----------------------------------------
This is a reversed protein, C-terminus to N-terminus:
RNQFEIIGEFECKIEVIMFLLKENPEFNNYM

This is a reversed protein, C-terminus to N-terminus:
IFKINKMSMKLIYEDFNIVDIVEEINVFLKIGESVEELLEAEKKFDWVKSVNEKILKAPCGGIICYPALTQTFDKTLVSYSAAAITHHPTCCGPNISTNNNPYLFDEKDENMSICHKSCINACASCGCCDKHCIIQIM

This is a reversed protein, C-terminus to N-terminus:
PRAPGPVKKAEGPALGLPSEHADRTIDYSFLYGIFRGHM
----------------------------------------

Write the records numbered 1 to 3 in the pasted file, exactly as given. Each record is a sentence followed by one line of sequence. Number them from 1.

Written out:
This is a reversed protein, C-terminus to N-terminus:
RNQFEIIGEFECKIEVIMFLLKENPEFNNYM

This is a reversed protein, C-terminus to N-terminus:
IFKINKMSMKLIYEDFNIVDIVEEINVFLKIGESVEELLEAEKKFDWVKSVNEKILKAPCGGIICYPALTQTFDKTLVSYSAAAITHHPTCCGPNISTNNNPYLFDEKDENMSICHKSCINACASCGCCDKHCIIQIM

This is a reversed protein, C-terminus to N-terminus:
PRAPGPVKKAEGPALGLPSEHADRTIDYSFLYGIFRGHM